Big batch oatmeal -> oatmeal muffins Shredded chicken (either home-cooked or store-bought rotisserie) -> chicken tacos, chicken on salad Cooked lentils –> egg dishes, smoothies, soups, salads, spaghetti sauce, taco mix Ground meat –> tacos, spaghetti, hamburger soup, and burritos bowls
3. Take best-before dates with a grain of salt:
I check two things when I buy packaged food items: the ingredients list and the “best before” date. And I openly admit that I get a bit squeamish at the thought of eating an “expired” food item, even if it looks, smells, and tastes as fresh as ever. But the truth is, “best before,” “use by,” or “sell by” dates are not well regulated in North America. In fact, they are the food manufacturers best estimate of when their product will remain at its peak of freshness.
In other words, they don’t mean much.
We are not only wasting food and money, but also natural resources needed to get the food to our tables. By law in Canada, manufacturers are required to put “best before” labels on food that will spoil in less than 90 days and it is optional for food that will last longer than 90 days. These date labels are an estimation of when a product will retain its freshness (taste, smell, texture etc.). But again, it is not an indication of the safety of that food should it be consumed past the “best before” date.
‘Best before’ dates are not reliable.
Most consumers assume that these dates are regulated and standardized and therefore assume that their food has spoiled and is no longer safe for consumption on and after the “best before” date. This is false. It may in fact be completely safe to eat long after the expiry date.
So, take them with a grain of salt. Use them as a ball park indicator of freshness, but trust your senses first and foremost. If it looks, smells or tastes off, chuck it. If there is ANY mold on soft foods, do not eat it and throw it away. If there is mold on hard cheese or hard fruits or veggies, make sure that you cut the mold off (and cut an inch all the way around it) before eating it.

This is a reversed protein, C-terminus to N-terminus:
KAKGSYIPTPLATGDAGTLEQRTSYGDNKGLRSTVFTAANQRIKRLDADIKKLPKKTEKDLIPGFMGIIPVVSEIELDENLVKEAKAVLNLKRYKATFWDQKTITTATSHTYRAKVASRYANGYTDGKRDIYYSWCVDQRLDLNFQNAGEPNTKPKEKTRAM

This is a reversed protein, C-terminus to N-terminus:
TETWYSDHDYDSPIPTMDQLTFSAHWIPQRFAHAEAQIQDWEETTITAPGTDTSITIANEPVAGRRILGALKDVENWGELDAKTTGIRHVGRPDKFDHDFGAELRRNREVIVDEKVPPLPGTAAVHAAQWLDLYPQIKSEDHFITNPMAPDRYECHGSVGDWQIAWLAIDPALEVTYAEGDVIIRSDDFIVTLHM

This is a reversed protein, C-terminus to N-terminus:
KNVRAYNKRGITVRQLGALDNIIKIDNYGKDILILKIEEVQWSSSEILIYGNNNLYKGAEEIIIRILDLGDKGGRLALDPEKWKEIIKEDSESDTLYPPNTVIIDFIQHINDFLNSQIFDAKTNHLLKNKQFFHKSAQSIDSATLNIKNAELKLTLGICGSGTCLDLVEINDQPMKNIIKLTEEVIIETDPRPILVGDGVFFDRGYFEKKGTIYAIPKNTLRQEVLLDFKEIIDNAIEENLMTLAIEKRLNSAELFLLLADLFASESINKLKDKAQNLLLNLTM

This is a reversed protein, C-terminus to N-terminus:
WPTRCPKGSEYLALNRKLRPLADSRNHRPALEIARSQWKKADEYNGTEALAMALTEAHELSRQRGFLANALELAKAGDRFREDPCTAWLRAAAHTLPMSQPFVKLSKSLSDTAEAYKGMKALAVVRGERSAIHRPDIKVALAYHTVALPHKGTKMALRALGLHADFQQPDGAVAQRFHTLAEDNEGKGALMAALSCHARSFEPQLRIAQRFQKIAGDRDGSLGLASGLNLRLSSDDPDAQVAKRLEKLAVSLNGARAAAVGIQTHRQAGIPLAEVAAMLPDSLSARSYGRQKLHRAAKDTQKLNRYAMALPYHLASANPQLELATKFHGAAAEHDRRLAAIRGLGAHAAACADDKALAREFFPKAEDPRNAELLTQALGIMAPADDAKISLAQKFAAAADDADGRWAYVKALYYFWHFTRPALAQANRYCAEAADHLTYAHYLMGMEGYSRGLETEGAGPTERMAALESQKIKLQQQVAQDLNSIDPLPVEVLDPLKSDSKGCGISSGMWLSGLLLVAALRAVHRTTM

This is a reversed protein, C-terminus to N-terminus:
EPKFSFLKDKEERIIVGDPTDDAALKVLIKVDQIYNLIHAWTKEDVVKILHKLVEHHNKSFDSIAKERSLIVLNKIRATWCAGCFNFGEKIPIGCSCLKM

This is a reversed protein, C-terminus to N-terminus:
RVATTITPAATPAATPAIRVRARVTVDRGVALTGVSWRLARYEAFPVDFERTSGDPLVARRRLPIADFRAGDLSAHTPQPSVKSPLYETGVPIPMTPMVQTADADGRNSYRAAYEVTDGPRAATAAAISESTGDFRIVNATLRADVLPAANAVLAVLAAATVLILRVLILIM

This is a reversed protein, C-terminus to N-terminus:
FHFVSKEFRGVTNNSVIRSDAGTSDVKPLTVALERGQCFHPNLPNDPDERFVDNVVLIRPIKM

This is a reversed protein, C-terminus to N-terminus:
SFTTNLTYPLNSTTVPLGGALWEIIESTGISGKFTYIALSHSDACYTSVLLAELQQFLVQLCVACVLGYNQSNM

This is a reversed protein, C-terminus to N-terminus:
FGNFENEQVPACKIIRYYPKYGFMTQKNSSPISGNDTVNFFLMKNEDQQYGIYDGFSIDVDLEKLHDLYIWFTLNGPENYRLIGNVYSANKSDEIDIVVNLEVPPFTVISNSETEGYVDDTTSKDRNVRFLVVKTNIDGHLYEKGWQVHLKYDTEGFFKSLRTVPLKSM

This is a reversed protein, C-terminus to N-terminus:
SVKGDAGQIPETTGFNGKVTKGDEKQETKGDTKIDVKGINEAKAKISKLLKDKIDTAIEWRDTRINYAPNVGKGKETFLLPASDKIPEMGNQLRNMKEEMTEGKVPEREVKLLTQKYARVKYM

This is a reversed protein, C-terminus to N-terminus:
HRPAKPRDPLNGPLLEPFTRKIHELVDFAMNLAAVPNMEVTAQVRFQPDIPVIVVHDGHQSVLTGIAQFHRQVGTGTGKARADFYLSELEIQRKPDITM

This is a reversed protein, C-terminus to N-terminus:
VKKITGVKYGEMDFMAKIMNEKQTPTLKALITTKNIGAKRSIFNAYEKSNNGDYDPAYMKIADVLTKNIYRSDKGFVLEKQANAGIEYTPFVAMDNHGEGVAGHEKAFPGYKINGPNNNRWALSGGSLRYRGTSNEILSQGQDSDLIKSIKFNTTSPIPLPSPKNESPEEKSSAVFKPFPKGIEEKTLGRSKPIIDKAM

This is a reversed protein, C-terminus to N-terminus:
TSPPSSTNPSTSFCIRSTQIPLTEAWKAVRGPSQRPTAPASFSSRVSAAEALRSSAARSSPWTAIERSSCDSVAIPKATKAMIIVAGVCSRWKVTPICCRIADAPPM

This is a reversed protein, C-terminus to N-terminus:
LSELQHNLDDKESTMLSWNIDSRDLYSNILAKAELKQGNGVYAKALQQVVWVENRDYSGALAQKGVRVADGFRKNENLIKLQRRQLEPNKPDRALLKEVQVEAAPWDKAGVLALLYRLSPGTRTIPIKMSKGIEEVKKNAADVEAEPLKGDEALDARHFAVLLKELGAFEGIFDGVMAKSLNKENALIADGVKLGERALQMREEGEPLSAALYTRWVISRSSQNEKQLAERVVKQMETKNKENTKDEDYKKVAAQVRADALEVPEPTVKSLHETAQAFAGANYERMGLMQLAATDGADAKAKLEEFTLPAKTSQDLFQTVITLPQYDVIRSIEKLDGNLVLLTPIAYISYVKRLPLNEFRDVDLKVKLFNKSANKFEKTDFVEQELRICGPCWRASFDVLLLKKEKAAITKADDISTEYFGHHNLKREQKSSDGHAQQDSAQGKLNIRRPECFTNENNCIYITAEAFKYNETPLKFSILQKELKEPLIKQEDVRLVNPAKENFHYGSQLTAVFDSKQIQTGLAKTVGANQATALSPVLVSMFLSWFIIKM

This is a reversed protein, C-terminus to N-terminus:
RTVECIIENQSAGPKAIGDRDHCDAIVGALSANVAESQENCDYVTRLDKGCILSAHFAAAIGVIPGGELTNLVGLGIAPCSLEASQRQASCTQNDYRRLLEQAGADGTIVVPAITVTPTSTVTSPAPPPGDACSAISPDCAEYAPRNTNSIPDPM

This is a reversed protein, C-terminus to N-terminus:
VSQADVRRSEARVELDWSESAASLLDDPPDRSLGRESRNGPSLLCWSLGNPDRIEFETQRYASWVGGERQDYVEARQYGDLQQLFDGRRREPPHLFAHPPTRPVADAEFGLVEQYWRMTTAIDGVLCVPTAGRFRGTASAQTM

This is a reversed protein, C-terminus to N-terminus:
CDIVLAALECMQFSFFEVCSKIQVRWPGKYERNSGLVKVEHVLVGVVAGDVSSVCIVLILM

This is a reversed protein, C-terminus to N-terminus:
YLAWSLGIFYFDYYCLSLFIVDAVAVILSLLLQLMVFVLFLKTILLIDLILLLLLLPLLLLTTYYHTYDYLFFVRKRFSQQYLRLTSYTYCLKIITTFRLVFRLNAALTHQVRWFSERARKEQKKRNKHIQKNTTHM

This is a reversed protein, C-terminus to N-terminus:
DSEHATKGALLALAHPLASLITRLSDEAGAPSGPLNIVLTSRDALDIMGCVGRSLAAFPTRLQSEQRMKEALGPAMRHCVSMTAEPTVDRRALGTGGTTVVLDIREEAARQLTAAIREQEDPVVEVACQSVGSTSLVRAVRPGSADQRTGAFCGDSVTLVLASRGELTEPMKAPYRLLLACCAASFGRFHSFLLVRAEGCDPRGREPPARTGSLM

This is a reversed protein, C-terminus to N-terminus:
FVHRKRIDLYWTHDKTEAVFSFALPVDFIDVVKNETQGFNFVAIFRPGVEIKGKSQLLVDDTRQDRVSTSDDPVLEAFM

4. Save, store (and actually eat) leftovers:
Not only are leftovers a huge time-saver for busy parents (thaw and serve!), but they also prevent food waste in a big way. I often purposely make extras to have leftovers in the freezer for busy nights, but sometimes I just make too much! I’ve made it a habit to under-serve each family member when dishing up (they can always go back for more if they’re still hungry!). This way, there’s more to package up as leftovers and less that ends up in the compost or garbage.
Sauces, casseroles, chilli, soups ALL freeze well, as does rice, quinoa, meat, poultry, desserts and pasta dishes. Remember to label and date your food before putting it in the freezer. I speak from experience as someone who brought “chilli” for lunch only to realize too late that it was spaghetti sauce.
5. Keep your fridge and freezer uncluttered:
Out of sight is out of mind, right?! How many times have you put something in the fridge, only to forget about it and find it weeks later (totally spoiled)? If we forget that something in the fridge and don’t discover it after it’s too late, that’s a huge waste of food. Do your best to use a “first in, first out” strategy when it comes to your fridge (and freezer), and keep things neat and visible. After you buy new groceries, move the older products to the front so you consume them first.
There are so many little ways we can prevent food waste in our homes that can add up to impactful change. And teaching our kids how to prevent food waste is so important too. Make sure to download and use the free Food Matters Action Kit with your kids –there are so many fun and educational activities for them to do, and it’s a fun way to educate and empower them to make form healthy habits when it comes to preventing food waste.